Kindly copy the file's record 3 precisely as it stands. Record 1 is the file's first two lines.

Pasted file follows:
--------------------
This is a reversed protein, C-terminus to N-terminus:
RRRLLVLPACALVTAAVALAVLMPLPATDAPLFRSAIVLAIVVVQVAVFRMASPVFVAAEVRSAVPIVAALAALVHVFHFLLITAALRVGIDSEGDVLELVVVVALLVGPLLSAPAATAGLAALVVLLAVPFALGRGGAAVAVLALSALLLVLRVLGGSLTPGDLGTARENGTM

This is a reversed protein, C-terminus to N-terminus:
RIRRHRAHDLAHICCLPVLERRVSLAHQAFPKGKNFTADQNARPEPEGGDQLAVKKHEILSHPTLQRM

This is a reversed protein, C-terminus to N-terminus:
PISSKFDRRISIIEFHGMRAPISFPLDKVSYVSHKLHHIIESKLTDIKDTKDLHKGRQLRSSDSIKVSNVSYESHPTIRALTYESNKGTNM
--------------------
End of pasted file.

This is a reversed protein, C-terminus to N-terminus:
PISSKFDRRISIIEFHGMRAPISFPLDKVSYVSHKLHHIIESKLTDIKDTKDLHKGRQLRSSDSIKVSNVSYESHPTIRALTYESNKGTNM